This weekend my 3-year-old son and I were playing with his marble run set, and he said to me, "The marbles start together, but they don't finish together!"

It dawned on me that the phenomenon he was observing seems so obvious in the context of a marble run, and yet many practitioners fail to see the same thing happening in their processes.  I quickly made a video of me placing six marbles in simultaneously so I could illustrate to others what I will call "variation amplification:"

It is obvious in the video that there is little variation in the positions of the marbles in the beginning, but as they progress through the run the variation in times becomes larger and larger.  In fact, these facts are obvious even to a 3-year-old:

• The balls spread out as they progress
• Certain parts of the run cause the balls to spread out more than others
• The balls do not finish in the same order that they started
• Some pieces allow balls to change position while others do not

To help further illustrate some of these points, here is a graph (created in Minitab Statistical Software) of each of the six balls at various points in the run:

At this point, these facts all seem very obvious.  But when working to improve cycle times of a process—whether through lean efforts, a kaizen event, or a Six Sigma project—many practitioners completely fail to take advantage of these characteristics.

Some will even tell you that times "even out" during the process, and a part that took an exceptionally long time in one step of the process will probably take a short time on another so that parts end up with roughly similar total cycle times.

In reality, that part is just as likely to take exceptionally long again on another step and be even further from average. This is the essence of variation amplification: variance in cycle times will only increase at each step of the process and, without some control in place, will never decrease.

Consider processes of invoice payments in a finance department—or indeed most other transactional processes, whether in an office, healthcare, or other environment. The points from above can be generalized to:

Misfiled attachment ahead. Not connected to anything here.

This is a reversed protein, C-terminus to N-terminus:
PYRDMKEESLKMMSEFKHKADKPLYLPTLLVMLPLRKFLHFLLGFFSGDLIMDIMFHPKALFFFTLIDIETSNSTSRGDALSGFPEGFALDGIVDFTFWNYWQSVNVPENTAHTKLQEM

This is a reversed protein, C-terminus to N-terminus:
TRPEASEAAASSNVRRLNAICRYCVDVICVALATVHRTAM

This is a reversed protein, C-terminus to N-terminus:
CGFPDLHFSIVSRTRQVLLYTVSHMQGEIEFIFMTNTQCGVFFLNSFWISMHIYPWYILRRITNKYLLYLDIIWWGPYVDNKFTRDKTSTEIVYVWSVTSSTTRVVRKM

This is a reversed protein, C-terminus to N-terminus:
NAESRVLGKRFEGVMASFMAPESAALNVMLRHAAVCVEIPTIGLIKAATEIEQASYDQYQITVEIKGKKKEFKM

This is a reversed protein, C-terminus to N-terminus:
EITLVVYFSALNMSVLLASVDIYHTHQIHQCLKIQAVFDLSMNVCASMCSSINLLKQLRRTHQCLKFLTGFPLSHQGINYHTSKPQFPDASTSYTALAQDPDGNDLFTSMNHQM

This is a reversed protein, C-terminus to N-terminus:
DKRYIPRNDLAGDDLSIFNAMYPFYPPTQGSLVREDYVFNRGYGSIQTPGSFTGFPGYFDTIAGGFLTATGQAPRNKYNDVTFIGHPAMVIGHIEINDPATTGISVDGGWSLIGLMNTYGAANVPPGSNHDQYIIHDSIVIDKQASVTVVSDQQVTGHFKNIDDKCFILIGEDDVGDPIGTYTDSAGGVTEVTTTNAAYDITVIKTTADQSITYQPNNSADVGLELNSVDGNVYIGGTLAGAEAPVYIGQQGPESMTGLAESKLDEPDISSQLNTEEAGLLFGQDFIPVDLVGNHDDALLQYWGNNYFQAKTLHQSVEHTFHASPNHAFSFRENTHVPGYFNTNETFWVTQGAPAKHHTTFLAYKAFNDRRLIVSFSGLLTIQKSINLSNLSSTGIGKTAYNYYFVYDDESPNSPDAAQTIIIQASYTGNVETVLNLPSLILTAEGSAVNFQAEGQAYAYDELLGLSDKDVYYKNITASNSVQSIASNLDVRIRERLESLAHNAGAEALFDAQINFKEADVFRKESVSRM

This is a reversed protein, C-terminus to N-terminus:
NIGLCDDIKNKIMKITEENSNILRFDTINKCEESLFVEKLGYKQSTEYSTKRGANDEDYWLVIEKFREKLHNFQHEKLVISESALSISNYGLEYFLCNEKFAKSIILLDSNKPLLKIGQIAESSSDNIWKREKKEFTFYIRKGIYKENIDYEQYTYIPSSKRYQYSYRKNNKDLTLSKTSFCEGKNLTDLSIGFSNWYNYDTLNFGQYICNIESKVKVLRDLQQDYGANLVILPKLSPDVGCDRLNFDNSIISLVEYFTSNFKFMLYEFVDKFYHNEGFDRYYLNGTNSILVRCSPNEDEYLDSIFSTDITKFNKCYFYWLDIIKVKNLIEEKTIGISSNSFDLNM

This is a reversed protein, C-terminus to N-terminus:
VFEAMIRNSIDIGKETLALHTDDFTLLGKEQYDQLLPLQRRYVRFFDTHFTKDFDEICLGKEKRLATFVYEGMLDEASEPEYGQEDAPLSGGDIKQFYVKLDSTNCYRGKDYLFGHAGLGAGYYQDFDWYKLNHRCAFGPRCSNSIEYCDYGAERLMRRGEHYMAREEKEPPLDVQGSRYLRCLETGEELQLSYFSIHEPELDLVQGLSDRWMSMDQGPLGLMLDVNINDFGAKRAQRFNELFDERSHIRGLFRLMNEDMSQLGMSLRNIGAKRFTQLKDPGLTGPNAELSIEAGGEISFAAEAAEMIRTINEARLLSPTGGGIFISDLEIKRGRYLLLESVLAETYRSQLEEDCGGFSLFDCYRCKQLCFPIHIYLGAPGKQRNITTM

• "Parts" starting at the same time will spread apart from one another as they progress through the process, and will not finish together.
• Certain steps in the process will cause more spread than others.
• Parts will not complete each step in the same order that they completed the previous step.
• Only some steps will allow for re-ordering.

So how do we combat variation amplification in transactional processes?  There are multiple lean tools at our disposal. I won't pretend that a few sentences in a blog post can cover everything, but I will offer a few starting points.

1. Collect data to find out which steps are adding the most to the variation. In the marble run it is obvious that the round "bowls" are the biggest contributors, but in most transactional processes, various steps are electronic and it is difficult to watch a part progress through the process.  Collect data to gain clarity.  Then focus on the biggest contributor(s) first.

2. In most cases, reducing the average time in a step will also reduce the variation.

3. Establish flow so that parts are not re-ordering (FIFO).

4. Allow parts to queue prior to steps that add significant variation. As you reduce the cycle time and variation within that step you can reduce the queue until (hopefully) you establish a pull system, where there is little or no need for queuing.

From a simple marble game a 3-year-old understood variation amplification, and you likely could too when you watched the video.  But can you see that the same phenomenon is happening in transactional processes all around you?